Agatha Christie, differently

A wagonful of new Agatha Christie audiobooks (“lesser” works?) shows us an Agatha knee-deep in Freud, perhaps, indeed, an “English Freud”. Here she experiments with the entire merde ridden hagiography of psychoanalytic terms: pathologies, neuroses, perversions, deviances, persecutions. Sarah has just finished her M.B. and is interested in psychology. She looks on as an old obese mother, an ugly wheelchaired figure wields a regime of psychological oppression over her “nervy” “nervous” unnerved family. The ugly Mrs. Boynton continues to perform her chores as the warden of a women’s prison, although she no longer performs them inside a prison. Instead she institutes prohibitions against the emotions, liberties, impulses, movements, of her step sons and daughters.

Sarah complains of the rudeness of Raymond Boynton, who ignores her in the presence of his mother, despite their earlier conversation. The tradition of English manners comes to Jerusalem not in opposition to rudeness but rather as a prophylactic to madness; madness is the excess of civilization, the bad habit of civilization. As the narrator in An Appointment With Death tells us about the horrific Mrs. Boynton: “In a savage tribe they would have boiled and eaten her up her years ago”.

Dick Francis 1921-2010

Dick Francis died in his home on the Cayman Islands. He was 89.

A successful steeplechase jockey, Francis turned to writing after he retired from racing in 1957. He penned 42 novels, many of which featured racing as a theme. His books were translated into more than 20 languages, and in 2000 the Queen – whose mother was among his many readers – honoured Francis by making him a Commander of the British Empire.

For more info: The Globe and Mail

The Neighbor by Lisa Gardner

Wonderful, well developed characters modeled on silly, overchewed, Oprah-certified victim-types. The victim of an alcoholic, depressive, schadenfreude-mother, the victim of a childhood kidnapping by a pedophile, the victim of an unforgiving corrections system, the victim of overwhelming emotions, overwhelming fears, overwhelming doubts, of poor parents, poor teachers, poor morals, poor taste. But magnetic and memorable, nonetheless. The woman who for no apparent reason leaves a pleasant husband and a pleasant child is a curiosity: for the police, for us. The mild mannered husband with quiet habits and no past is, likewise, unusual, and leaves us wondering.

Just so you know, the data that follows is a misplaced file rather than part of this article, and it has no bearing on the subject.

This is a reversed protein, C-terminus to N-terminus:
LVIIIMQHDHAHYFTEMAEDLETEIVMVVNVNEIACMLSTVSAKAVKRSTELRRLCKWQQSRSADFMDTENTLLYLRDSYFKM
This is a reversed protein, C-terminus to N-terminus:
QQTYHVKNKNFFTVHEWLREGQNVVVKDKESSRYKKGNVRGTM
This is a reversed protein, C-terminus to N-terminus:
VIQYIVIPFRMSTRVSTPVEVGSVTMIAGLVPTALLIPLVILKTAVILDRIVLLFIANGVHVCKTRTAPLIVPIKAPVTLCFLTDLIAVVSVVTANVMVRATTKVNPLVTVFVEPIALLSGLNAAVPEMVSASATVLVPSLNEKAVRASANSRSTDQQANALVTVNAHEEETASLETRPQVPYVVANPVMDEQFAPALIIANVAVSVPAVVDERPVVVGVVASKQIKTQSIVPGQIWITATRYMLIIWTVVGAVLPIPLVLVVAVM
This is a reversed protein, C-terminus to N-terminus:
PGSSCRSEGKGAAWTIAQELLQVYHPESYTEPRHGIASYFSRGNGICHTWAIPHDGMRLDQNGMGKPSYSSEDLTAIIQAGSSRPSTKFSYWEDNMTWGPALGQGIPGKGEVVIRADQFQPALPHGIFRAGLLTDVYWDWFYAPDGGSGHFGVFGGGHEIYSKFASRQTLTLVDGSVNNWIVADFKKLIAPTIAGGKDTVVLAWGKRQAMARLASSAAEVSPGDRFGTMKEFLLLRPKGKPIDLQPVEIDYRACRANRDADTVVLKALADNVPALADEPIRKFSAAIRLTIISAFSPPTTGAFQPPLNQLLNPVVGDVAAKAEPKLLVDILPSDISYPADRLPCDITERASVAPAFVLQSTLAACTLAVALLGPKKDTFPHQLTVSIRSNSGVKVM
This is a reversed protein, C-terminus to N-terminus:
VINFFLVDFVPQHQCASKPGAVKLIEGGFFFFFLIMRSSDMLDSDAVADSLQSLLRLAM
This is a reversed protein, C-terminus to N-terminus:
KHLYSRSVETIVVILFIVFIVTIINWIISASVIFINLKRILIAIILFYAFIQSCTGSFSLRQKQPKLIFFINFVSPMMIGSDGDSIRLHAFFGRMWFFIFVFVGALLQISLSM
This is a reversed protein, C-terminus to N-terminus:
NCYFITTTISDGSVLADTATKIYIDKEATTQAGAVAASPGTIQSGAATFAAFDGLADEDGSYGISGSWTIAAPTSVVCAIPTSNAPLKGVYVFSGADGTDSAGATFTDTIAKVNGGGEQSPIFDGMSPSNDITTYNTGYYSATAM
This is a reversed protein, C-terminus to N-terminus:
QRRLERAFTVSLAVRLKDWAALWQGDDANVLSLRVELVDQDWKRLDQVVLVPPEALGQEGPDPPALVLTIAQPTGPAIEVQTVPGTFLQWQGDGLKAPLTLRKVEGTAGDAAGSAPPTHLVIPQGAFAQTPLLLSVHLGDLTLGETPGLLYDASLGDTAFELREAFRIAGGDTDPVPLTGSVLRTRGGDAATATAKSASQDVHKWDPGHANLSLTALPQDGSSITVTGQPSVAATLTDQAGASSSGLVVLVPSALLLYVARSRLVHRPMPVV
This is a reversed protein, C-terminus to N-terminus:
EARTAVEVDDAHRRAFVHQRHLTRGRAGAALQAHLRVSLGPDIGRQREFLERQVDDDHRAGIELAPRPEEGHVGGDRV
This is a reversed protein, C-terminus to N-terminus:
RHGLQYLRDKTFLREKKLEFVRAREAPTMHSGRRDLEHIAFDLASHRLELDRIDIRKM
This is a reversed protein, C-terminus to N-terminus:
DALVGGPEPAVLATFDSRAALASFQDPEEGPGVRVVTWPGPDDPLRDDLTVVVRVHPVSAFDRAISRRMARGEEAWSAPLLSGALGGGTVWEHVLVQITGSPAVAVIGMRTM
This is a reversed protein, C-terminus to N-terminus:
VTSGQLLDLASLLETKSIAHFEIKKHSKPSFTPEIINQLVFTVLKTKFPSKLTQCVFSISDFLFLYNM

The Girl with the Dragon Tattoo by Stieg Larson read by Simon Vance

“Salander was not a normal person.” Bandied about from one institution to another,  she has a casebook full of entries written by social workers, psychiatrists, administrators: serious Swedish officials. Because she does not speak, she is assumed to be stupid. She is not. Because she looks too young, she is assumed to be innocent. She is not. She is a child of the institution, its data and its archives, and she is at home among data, at home with texts. She rents her mother’s old flat, somewhere in Stockholm, and feeds herself like a latchkey child: thick bread sandwiches with cheese and liverwurst. She is contracted by a security firm to find confidential information and report it, piecemeal. One day she is assigned a case.

The Abstinence Teacher by Tom Perrotta read by Campbell Scott

Firm writing, good characters, heavy social issues, but no story.

Meet Ruth. A divorced mother who teaches sex education at a public high school is more or less forced to teach abstinence according to a rosy if delusional Christian fundamentalist agenda. Meet Tim: divorced, saved and reformed by an evangelic Jesus-loving pastoral group, coaching soccer. Imagine supper:

Tonight was Lemon Pepper Mama, a recipe she had gotten from Five Hundred More Ways To Cook Chicken or It Doesn’t Matter How You Cook It It’s Still the Same Crap or Eat Chicken Till You Die. Because there were nights when that was what it felt like. Like you were just some stupid animal put on earth to eat a few hundred thousand animals who were even stupider than you were, then to disappear without a trace…

And so we are left in between chicken, abstinence and temptation.